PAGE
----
I recently bought a new phone, a Samsung S8 Active. The newest model, the S9, was available but I told the salesperson that I try to never buy the first generation of anything. This was the first time during the conversation that the salesperson, and a friend who was with me, gave me a ‘he’s-one-of-those-crazy-people’ look.
“You don’t want the brand new one?” Their eyebrows said to me, arched upwards with a Spock-ian skepticism.
I understand that look. I give it to people all the time. There’s a lot of weirdos in the world. “I want to make sure it doesn’t blow up in my pocket first.” I replied.
That got a chuckle but also a revamped effort to upsell me on all the features of the model I actually chose. “The tough exterior gives the S8 Active shock, shatter, water, and dust resistance.” Awesome. “Samsung promises the phone can’t be twisted into submission, won’t succumb to scratches, and is less likely to slip through your fingers due to its textured body.” I’m a klutz, this is exactly what I want.
Also, he didn’t say exactly these things, I stole that language from Digital Trends, because I’m too lazy to remember everything that he actually said. “The battery lasts longer than previous versions, like a full day.” Also perfect for me as I’m paranoid about being out and not having a relief from my boredom or social anxiety. “They’ve also made the biometric sensor better. You don’t have to remember passwords anymore…”
I cut him off. “Don’t worry about that. I won’t use it.”
The eyebrows spoke again. “It’s an easy way to prevent someone from accessing your…”
“Why in the hell would I give my biometric information to companies that can’t keep any of my other information secure?”
Crickets. The eyebrows were loud but neither the salesperson or my friend had anything to say.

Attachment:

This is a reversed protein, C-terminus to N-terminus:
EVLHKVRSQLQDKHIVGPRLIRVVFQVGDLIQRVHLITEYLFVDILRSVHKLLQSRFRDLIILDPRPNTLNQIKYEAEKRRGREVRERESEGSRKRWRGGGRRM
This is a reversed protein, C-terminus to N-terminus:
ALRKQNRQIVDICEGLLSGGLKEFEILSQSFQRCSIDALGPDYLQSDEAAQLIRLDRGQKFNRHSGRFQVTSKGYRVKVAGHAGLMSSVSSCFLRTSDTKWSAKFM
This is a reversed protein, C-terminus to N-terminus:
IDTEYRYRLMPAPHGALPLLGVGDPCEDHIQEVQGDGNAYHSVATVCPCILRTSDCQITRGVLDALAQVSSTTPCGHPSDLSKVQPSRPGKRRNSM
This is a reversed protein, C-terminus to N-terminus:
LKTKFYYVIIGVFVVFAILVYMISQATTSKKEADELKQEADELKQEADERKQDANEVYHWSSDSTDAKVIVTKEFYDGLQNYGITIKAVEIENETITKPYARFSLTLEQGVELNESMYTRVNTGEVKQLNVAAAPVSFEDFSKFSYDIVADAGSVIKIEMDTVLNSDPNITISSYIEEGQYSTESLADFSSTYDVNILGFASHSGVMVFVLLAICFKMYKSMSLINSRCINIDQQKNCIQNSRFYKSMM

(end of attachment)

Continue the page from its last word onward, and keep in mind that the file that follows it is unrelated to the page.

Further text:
“Seriously? I’m the only one who is doubtful of Samsung’s or AT&T’s ability or willingness to keep my fingerprints away from people who don’t have my fingers?”
The salesperson was betrayed by his eyebrows but smartly kept his thoughts to himself. My friend called me paranoid. What did I think they could do with my fingerprints? Which is a fair question. I don’t know what ‘they’ can do with my fingerprints. But I do know that ‘they’ will figure it out.
I’m not the most tech-savvy person, but I am acutely aware of the fact that we don’t know how ‘they’ are going to misuse our personal information until it’s been done to us. We don’t know the weaknesses in technology until some innovative criminal, company, or government agency, decides to exploit them.
We weren’t aware that people could remotely hack our cars until they did. Car thieves have turned to using the wireless technology in key fobs. Social security numbers are stolen from the Veterans Administration, massive amounts of personal data are stolen from Equifax, Yahoo, Target, and the list goes on. The data that Facebook doesn’t sell to 3rd parties is stolen outright by a different 3rd party.
Police departments all over the country, and the world, illegally use personal data to snoop on their wives, girlfriends, annoying neighbors, journalists, and more. The NSA has been abusing the data they get from companies like Google and Facebook.
Who would have thought that companies would use our search results in such an uninvited and creepy way to out a pregnant teen? Or that Barbie dolls are ratting you out to Mattel? Are we okay with Human Resources departments using data to predict our job satisfaction and whether or not we’ll quit? Or police departments doing an end-run around our constitutional protections and trying to ‘predict’ who is or is not a criminal?
I don’t want to be paranoid. And I’m not a Luddite. I’m a dyed-in-the-wool futurist with a raging man-crush for Elon Musk (I’m one of those who livestreams every launch), staunch defender of GMOs, and firmly believe that technology has made our lives better in almost every way. To paraphrase our former president, “This is the best time in human history.”
But, however, and yet…
No, you can’t have my damn fingerprints. Yes, I want to use them, or my eyes, or my face, to make this fantastic technology more user-friendly and secure. But I don’t want to be the guinea pig for the next generation of cyber-criminals or a test case on the limits of government and corporate responsibility with our data.
Paranoia is such a strong word. Why not cautious? Why are we so eager for convenience that we forget about all the myriad ways that our trust has been violated already?
No, Samsung, you can’t have my fingerprints.
And get off my lawn.
Thomas Brown is a history teacher and recovering political consultant hiding out in the American South. He is managing editor of The Swamp and can also be read in The Bipartisan Press, Alaska Native News, GEN, Human Events, Times of Israel, Dialogue & Discourse. Argue with him on Twitter: @reallythistoo.